Blepharitis is a chronic inflammation of the eyelids and is the most common cause of dry eye.  Blepharitis can cause blockage of the eyelid meibomian glands so that they stop releasing their oils. Without the oils, the tears that moisturize and protect the eyes dry up too quickly. The eyes often feel sore, itchy, and dry. 

In blepharitis, the eyelids can get flakes or crusts around the eyelashes, often worse in the morning.  The lids can be red and mildly swollen.  The blocked eyelid glands can become swollen from backup of the oily secretions that develop into a stye or a bump (chalazion).

Chalazion or stye: a blockage of a mebomian oil gland results in localized swelling and overlying skin changes

What causes blepharitis?

We don’t fully understand why blepharitis is so common. There are some association; for example, it is more common in patients who have a type of skin sensitivity called Rosacea.  However, most patients with blepharitis have no associated conditions and the normal bacteria found on the skin are thought to be involved in the inflammation in blepharitis.

Blepharitis: the eyelid margin gets red and inflamed. Deposits or crusts develop around the base of the eyelashes

Is blepharitis serious?

Fortunately, for most patients, blepharitis is a mild condition that can cause dry eye and sometimes bumps of the eyelids that come and go.  For some patients, the inflammation can be more aggressive and can involve the cornea.  This can lead to scarring and permanent vision loss if not properly treated.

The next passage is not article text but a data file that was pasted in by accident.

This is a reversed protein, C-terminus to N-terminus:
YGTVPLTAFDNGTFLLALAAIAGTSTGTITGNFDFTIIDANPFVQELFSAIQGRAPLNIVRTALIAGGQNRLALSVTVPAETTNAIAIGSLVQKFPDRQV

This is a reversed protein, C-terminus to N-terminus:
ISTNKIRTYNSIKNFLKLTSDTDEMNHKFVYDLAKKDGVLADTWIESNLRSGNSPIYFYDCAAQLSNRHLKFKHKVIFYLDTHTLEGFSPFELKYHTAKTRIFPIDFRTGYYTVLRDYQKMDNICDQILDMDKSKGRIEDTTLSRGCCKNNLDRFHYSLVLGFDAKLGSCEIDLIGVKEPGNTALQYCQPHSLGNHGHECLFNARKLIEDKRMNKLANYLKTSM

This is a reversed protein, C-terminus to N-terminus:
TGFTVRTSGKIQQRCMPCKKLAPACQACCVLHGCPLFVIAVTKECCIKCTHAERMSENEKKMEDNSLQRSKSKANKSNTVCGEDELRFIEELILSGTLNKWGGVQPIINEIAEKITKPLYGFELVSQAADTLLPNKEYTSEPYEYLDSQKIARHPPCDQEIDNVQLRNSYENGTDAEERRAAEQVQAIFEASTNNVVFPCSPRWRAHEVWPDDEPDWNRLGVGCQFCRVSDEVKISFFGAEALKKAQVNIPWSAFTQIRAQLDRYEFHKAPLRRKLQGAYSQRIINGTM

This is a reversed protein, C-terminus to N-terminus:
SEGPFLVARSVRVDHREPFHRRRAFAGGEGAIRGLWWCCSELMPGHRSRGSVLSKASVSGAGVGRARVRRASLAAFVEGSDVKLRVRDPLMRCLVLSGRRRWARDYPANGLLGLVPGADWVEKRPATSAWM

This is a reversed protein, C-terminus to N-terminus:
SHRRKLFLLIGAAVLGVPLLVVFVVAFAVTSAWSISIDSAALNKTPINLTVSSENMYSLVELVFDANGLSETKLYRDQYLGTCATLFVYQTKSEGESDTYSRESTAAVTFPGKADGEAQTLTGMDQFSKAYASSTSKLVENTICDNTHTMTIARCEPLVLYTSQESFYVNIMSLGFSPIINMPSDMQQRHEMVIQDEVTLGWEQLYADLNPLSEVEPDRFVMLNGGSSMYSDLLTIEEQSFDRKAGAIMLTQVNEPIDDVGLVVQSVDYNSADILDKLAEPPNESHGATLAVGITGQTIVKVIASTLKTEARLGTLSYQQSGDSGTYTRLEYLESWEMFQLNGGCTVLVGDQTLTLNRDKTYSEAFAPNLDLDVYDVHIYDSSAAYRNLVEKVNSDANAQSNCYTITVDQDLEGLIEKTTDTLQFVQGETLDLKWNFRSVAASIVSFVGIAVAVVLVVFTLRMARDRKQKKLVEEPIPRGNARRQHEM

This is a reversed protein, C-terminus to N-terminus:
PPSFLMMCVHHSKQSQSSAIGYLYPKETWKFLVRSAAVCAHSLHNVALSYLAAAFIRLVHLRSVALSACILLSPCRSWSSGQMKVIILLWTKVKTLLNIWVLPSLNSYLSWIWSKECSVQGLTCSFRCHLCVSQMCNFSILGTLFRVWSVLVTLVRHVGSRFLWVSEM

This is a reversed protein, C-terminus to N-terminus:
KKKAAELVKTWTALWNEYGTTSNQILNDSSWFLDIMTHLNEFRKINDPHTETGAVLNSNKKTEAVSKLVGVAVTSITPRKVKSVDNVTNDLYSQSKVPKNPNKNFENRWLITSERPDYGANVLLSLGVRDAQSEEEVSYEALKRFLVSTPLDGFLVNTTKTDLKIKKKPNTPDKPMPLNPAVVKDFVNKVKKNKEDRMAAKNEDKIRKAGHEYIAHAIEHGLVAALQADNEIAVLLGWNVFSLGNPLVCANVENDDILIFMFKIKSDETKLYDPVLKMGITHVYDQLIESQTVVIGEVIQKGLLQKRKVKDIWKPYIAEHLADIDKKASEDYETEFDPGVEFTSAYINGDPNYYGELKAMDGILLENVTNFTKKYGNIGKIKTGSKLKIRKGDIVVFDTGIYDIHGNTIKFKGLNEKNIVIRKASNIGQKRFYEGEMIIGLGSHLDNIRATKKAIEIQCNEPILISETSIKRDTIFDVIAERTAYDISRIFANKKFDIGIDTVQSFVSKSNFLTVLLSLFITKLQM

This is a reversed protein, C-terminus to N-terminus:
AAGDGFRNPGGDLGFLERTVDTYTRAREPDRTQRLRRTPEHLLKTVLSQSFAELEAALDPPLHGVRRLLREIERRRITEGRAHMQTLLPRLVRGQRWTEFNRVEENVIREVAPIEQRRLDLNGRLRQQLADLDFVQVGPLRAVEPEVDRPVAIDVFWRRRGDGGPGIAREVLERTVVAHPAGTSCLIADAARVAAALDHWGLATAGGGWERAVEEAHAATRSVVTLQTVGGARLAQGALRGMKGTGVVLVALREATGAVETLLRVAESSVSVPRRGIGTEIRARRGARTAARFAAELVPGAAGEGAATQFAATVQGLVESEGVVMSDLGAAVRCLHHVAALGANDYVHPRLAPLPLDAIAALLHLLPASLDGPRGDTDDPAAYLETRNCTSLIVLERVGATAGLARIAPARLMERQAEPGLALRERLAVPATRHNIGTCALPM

It is important to have your eye care provider monitor your blepharitis to ensure it is controlled.

How to treat blepharitis?

Unfortunately, there is no cure for blepharitis. However, most patients can manage their condition with some simple at-home routines.

The first 4 steps to managing blepharitis do not involve medicines:

  1. Baby shampoo scrubs Use baby shampoo diluted in warm water and gently scrub the upper and lower eyelashes, right where they insert into the eyelid, every morning. Alternatively, you can also dedicated eyelid wipes to clean the lashes.
  2. Omega 3 Start taking omega 3 (EPA and DHA) in your diet.  Adults can take 2,000mg/day.  Smaller children can start at 500mg/day. Teenagers can take 1,000mg/day.  Omega 3 in the diet helps to soften the oils in the eyelid meibomian glands.  You can find many formulations of omega 3, including capsules, liquid and some chewable gums. Omega 3 often is derived from fish, but flax seed is a good vegetable source. Make sure you check the dosing before deciding on a product.
  3. Warm compresses 5 to 10 minutes of warmth over closed eyelids can help to soften the oils in the glands.  You can purchase moist heat compresses that are warmed in the microwave for a few seconds and then placed on closed eyelids.  Some patients make home-made versions with light weight heating pads covered in a clean moist face cloth. The compresses should be warm and comfortable, not too hot.
  4. Artificial tears If your eyes are feeling dry or irritated you can start by using an over-the-counter artificial tear up to four times daily.  You should visit your eye care provider if you find you require this on a regular basis.

When these first 4 steps are insufficient to manage blepharitis, then prescription medicines (drops, oral antibiotics) are sometimes required.  You should visit your eye care provider for an assessment to establish a customized eye care plan.

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